Rising property taxes are one of the unfortunate realities of homeownership, especially when taxes increases outpace inflation or your salary.

American property owners paid $126 billion in real estate taxes during the first quarter of 2016, a jump of almost 6 percent from a year earlier, according to U.S. Census Bureau data.

Property taxes creep up due to two reasons: when a county or municipality increases its property tax rate, or when a local government reassesses the value of all the properties within its borders. While you can’t appeal your local property tax rate, you have the right to challenge your property assessment. If you're successful, the strategy can pay off with a lower tax bill.

“The main reason you want to appeal is if you think your property is overvalued by the assessor,” says Kay Bell, a tax expert with BankRate.com.

Here’s what you should do if you want to appeal:

  • Find out the deadline for filing an appeal. Some locations allow you to file an appeal at any time, but they might have a local appeals board that meets only once a year. If you don’t know when the board meets, you could have to wait a full year for your request to be heard. Your property tax bill or assessment should include information about how to start an appeal, or whom to contact, Bell says. The information should also be on your local government’s website.
  • Gather the information to make your case. Next, get a reality check, Bell says. Even though you might grumble about your property tax bill, the assessor might have correctly valued your home. Before starting the appeals process, you should independently verify what your home is worth. To do this, you can hire a certified independent fee appraiser, which typically costs a few hundred dollars, Bell says. Alternatively, you can examine the assessor’s description of your home for errors. If the assessor has stated your house is larger than it is, for instance, that can inflate the assessed value.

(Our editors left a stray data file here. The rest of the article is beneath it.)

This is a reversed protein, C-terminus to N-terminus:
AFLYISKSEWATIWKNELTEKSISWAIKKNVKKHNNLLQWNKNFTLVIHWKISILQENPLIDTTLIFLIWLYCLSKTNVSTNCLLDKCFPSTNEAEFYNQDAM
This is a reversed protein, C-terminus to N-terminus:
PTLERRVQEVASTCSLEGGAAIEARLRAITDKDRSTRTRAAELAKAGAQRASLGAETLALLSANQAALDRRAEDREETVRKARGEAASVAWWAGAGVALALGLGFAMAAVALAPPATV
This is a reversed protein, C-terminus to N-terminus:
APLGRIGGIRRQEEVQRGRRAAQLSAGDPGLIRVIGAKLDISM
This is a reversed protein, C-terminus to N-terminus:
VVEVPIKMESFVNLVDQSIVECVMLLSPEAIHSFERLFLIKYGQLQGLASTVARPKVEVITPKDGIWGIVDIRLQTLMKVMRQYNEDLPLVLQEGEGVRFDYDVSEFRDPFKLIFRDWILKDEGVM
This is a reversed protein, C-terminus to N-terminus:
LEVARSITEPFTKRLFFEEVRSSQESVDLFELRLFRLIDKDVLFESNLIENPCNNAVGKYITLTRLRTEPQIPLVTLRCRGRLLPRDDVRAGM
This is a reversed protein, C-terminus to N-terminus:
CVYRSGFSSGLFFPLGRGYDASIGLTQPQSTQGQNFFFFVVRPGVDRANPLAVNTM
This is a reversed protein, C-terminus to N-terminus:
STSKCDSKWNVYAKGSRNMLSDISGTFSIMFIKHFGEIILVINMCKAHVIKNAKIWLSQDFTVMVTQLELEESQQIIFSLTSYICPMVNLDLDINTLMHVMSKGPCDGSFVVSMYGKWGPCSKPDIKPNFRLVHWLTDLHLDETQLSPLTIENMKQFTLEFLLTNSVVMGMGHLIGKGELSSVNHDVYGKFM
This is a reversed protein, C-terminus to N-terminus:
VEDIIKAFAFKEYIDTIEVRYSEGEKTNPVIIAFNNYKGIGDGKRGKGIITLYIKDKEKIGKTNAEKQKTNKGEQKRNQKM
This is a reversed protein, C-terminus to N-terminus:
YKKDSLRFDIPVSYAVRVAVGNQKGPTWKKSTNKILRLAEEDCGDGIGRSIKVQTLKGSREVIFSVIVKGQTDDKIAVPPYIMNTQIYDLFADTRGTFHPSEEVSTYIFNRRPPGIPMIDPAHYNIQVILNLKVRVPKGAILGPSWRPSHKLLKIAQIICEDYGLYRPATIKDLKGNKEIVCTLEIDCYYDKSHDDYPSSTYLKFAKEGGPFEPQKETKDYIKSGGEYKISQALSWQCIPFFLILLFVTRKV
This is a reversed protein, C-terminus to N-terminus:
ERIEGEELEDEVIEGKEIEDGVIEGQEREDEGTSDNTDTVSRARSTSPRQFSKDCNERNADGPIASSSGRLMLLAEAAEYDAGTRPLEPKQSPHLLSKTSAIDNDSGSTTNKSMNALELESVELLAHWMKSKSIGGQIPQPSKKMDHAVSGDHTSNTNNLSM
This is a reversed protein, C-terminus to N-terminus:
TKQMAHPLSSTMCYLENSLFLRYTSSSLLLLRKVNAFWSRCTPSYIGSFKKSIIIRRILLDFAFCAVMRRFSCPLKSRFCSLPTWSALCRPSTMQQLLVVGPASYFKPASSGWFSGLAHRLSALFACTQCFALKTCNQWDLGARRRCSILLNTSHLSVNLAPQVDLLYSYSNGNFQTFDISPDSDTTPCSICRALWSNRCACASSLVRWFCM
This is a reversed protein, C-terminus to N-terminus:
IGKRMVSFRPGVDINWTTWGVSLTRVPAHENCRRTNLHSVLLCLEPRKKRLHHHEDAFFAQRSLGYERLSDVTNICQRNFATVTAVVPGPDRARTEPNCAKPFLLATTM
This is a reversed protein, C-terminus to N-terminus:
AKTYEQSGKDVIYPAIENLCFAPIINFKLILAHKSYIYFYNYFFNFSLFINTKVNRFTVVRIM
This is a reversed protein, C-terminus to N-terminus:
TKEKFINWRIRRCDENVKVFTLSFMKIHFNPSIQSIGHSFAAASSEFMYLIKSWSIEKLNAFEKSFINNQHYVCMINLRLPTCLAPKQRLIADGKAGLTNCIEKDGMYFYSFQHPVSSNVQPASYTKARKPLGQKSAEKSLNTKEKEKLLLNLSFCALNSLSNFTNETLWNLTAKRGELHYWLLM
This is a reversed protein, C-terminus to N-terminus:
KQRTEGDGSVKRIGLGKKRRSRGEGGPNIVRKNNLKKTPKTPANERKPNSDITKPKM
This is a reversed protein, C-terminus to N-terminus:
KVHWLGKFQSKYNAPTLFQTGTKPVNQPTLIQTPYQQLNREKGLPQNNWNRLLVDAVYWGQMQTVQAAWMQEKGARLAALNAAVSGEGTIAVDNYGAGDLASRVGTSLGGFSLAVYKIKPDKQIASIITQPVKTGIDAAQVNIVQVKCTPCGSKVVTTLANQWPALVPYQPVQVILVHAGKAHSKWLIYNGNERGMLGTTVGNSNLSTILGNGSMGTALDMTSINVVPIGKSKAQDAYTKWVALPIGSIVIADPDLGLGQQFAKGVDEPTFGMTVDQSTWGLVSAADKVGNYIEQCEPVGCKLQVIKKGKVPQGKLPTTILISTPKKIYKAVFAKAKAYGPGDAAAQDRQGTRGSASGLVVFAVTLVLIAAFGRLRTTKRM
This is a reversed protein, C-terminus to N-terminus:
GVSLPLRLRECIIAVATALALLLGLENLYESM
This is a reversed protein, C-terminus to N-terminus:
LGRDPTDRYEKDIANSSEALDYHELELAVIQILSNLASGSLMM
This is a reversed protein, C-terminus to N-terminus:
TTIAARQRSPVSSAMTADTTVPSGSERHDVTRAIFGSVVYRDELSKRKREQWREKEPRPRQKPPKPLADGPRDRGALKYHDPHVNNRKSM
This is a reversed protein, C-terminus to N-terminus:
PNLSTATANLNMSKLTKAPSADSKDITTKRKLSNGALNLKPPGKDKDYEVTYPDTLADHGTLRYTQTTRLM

• Check comparable home sales in your neighborhood. You should also examine the assessor’s valuation of similar properties. If those homes have either sold or are assessed below your home, you might have a case, Bell says. If not, you might want to rethink whether it's worth the time to continue with an appeal, she added.
  • Document your findings. You’ll need to provide your research to make your case, so keep an organized file with photographs, records of recent sales, or your independent appraisal.

In some cases, the local assessor might examine your appeal and make a decision. In other cases, you might need to present your case before a local appeals board. Be prepared to present your research. If you fail to convince the assessor or the appeals board, the next step would be to take your appeal to the state assessor.

Receiving a determination from your local appeals board could take several months, says Bell, who adds that homeowners should be aware of the time and effort before jumping in to the process.

“It’s not easy, but it’s not impossible,” she adds.